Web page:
The international team of researchers was able to reconstruct the evolutionary tree of a major group of snakes,
Elapoideawhich turned out to be an important avenue for building a complete tree of life for snakes.
They did this using one of the largest genomic datasets, state-of-the-art algorithms and software
published to date to study evolution.
It modifies the evolutionary tree of Elapoidea, living superfamily of ecologically hyperdiverse snakes
(some of which are the deadliest in the world), spread almost all over the world.
The team generated a gigantic genomic dataset of nearly 4600 genes – for comparison, most datasets used for animal DNA taxonomy contain less than 10 genes! Researchers have done this for members of all known elapoid families and subfamilies. They further used nano- and micro-computed tomographic scans for several species of elapod snakes.
New major branch in the snake family tree
In addition, the researchers discovered a whole new family within the Elapoidea superfamily (meaning a rank above family in biological classification).
Among snakes, one of the most species-rich large groups is this superfamily. Snakes in this superfamily evolved during the early Cenozoic era (the Eocene to be precise), around 50 to 45 million years ago, as the researchers in this article estimate. Elapoidea has some 700 species divided into several families.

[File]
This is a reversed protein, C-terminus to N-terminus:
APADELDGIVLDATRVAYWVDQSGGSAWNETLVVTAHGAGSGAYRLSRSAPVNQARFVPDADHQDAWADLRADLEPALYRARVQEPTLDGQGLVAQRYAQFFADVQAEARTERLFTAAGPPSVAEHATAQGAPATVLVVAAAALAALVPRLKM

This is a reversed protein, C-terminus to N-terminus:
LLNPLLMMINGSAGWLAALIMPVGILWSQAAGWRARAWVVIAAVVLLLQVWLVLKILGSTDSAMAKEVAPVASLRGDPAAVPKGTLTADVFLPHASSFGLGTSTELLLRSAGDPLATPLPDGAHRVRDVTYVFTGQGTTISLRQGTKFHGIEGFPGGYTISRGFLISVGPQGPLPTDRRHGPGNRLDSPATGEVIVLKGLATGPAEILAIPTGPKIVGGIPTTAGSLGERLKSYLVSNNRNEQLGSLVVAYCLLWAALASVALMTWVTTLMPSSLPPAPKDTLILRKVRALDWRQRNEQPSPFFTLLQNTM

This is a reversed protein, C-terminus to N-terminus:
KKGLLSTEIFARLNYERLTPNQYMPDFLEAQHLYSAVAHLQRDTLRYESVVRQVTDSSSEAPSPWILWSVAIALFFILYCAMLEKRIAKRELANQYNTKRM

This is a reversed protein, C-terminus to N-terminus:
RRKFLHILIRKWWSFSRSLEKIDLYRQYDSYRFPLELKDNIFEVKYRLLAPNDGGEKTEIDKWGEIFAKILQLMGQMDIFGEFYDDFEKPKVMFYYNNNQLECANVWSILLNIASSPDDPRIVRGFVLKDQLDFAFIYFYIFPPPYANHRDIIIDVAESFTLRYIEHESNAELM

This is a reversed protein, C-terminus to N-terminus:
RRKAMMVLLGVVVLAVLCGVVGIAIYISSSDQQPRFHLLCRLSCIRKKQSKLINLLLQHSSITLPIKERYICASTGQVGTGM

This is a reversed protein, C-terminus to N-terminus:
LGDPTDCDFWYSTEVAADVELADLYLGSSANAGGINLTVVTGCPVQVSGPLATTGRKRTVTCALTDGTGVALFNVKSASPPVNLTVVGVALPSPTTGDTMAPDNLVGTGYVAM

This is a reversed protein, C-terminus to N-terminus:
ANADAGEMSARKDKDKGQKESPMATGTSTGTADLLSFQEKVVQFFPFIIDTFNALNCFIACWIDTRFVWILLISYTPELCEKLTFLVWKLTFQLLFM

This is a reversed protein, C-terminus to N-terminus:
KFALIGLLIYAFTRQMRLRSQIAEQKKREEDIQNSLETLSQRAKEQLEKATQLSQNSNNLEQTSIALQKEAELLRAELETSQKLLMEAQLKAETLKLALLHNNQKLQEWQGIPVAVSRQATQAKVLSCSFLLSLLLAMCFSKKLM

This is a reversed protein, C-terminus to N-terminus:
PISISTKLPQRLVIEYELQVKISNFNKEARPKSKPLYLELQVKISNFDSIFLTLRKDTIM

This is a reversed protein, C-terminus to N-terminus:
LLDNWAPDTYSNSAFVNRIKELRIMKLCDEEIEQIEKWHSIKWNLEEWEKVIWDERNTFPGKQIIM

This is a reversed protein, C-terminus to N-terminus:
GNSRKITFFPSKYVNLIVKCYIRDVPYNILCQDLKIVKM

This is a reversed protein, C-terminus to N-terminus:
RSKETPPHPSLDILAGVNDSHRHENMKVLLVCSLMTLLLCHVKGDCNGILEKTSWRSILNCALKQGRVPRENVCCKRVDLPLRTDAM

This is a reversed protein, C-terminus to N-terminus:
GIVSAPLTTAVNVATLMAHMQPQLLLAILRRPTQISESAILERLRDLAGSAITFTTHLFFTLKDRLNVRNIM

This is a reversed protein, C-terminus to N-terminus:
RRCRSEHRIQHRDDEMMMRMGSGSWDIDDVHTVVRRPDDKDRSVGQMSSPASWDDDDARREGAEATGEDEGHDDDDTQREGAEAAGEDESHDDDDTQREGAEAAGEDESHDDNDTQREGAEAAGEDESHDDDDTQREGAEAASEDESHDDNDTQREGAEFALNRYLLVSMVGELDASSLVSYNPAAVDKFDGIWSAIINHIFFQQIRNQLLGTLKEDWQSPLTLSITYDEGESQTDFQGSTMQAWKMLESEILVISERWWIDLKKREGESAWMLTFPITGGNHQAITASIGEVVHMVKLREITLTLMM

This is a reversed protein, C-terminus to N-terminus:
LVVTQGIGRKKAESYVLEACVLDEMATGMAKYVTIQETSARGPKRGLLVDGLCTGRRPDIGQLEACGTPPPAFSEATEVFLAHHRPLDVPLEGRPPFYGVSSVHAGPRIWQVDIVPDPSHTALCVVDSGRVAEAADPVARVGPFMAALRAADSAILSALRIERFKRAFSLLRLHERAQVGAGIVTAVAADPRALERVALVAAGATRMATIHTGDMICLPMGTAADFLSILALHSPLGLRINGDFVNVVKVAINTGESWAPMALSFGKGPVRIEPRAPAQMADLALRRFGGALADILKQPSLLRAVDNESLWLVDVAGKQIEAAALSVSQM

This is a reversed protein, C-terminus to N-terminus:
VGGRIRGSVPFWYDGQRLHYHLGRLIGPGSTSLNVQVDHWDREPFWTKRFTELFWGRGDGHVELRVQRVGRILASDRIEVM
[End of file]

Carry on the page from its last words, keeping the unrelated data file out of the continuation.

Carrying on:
Parents of ancient snakes still creep among us
Some of the deadliest snakes on the planet belong to this family, such as cobras, mambas, but also harmless and bizarre snakes such as African shovel-nosed snakes or venomous burrowing asps that can bite without opening their mouths. While biologists do indeed discover new species and genera quite often, discovering an entire family is extremely rare for vertebrates, almost once or at most a few times per century. This new family has two types and a total of four or five species. These snakes are found in the Levant region of East and Northeast Africa.
“Snakes are not only diverse, but they are very important ecologically. Venomous snakes are also important medically. What if knowledge about the evolution and classification of a group as important were in tatters?”, Sunandan Das Explain.
“Everything would then be seriously hampered: from communication between scientists, to research, to the evolution of venom, to venom delivery systems, etc., to understanding the rate and mode of evolution of a large part of the world’s diversity of snakes to popular scientific work on such a group. So far, this has been exactly the case with the elapod snakes – they are a classic example of “ancient and rapid radiation” and as such a badass, concludes Sunandan Das.
The title of the article
Phylogenomic systematics based on ultraconserved elements of the snake superfamily Elapoidea, with the description of a new Afro-Asiatic family
Publication date of articles
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